Employment (How much are you worth?)

 

It’s not what you think you’re worth, it’s what the market thinks you’re worth.

Going out and getting your first job is an exciting opportunity; you hope to impress your boss and prove that you’re a valuable asset to the team.  You want to do your best to hit the ground running and make sure the person paying your salary sees that you are worth what you’re being paid.

This isn’t designed to teach you about salary negotiation and how best to convince your boss that you need a pay rise, but rather to convince you that in order to make sure you’re being paid appropriately – if not above average – you need to keep your eyes open.

For better or worse, some job types pay better than others.  This isn’t necessarily tied to your level of intelligence, the cost of your education or how many years worth of study you have completed.  It’s as simple as accepting the fact that society deems it appropriate that certain roles can command a higher salary than others.

Each year, large recruitment companies around the world will often publish salary brackets for different roles in a range of organisations and industries.  For example, the 2016 Robert Walters Salary Survey, lists the average AVP/Manager annual salary range in an Operational Risk role within the Singapore banking industry as being ~US$50 – US$100K.  The same role type in London pays US$75 – US$100K per year; while in the New York, you’ll be looking at US$80 – US$125K.

Without factoring in cost of living and tax expenses, it would appear that being employed in a middle management Operational Risk role in the banking industry would result in the healthiest bank balance if you took the job in New York.  Suffice to say, tax and living expenses should always be factored into decision making; Singapore as an example has considerably lower income tax requirements than both the UK and USA.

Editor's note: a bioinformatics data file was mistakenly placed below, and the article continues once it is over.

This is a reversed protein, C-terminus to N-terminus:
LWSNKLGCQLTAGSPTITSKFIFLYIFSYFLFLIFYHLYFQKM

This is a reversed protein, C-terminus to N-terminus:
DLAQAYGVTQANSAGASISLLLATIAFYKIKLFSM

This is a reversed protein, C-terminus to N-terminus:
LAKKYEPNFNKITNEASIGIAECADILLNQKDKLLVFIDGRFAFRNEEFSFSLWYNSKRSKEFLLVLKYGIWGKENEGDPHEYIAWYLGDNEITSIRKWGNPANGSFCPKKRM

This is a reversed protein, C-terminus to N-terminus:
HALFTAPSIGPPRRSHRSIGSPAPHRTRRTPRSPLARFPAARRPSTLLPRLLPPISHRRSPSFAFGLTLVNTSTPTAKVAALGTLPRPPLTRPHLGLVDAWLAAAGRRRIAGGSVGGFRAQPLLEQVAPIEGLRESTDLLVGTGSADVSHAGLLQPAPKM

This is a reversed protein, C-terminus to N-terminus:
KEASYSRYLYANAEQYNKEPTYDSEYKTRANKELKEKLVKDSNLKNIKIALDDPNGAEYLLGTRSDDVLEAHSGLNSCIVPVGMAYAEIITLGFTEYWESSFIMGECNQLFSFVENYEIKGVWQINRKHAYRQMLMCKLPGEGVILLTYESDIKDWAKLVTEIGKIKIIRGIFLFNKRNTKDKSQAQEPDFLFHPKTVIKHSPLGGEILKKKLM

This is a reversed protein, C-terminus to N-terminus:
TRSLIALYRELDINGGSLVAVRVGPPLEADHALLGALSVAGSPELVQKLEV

It’s worth noting that market demands for certain roles and skillsets change over time. What’s hot one year, might drop off the radar the following.  This can due to customer demands, industry innovation or regulatory changes amongst other things.  As an example, it wasn’t until the 2007-2008 Financial Crisis, that global banks were seriously put under the microscope.  Operations were examined, a spotlight was cast on lending practises, the allowable risk levels and products that traders could trade were reviewed; regulators increased their scrutiny across the industry.  

Since the Financial Crisis, the value of fines issues by regulators to financial institutions has continued to increase, with some individuals fines exceeding US$1 billion.  The sheer size of these fines, has forced banks to re-think their approach to risk and ensuring they stay on the right side of the law when it comes to their practises.  In a move ensure banks are acting appropriately, the internal Compliance function has become increasingly important in recent years, indicated by the rise in headcount numbers; Citibank has seen a 33% increase in Compliance headcount since 2011.  This isn’t surprising when a bank can either limit internal Compliance oversight (reduce headcount costs) and face an increased risk of breaching regulatory requirements, which would then potentially lead to hefty fines.  Alternatively, increase the headcount, increase oversight, reduce risk and hopefully avoid any show-stopping fines.

The point being that due to fines being levied against a large number of industry players, combined with increased regulatory oversight, the Complinace function has moved up the ranks.  Those with the associated skillsets or who have been able to re-skill have found themselves in higher demand than would likely have been the case pre the 2007-2008 Financial Crisis. 

Keeping your eyes open to the variety of factors impacting your the market place can help to keep your ahead of the curve. It’s not only about the easy-to-quantify differences in take-home pay across countries, based on tax and living costs, it’s also about keeping in perspective industry impacts and both the challenges and opportunities that these often present. 

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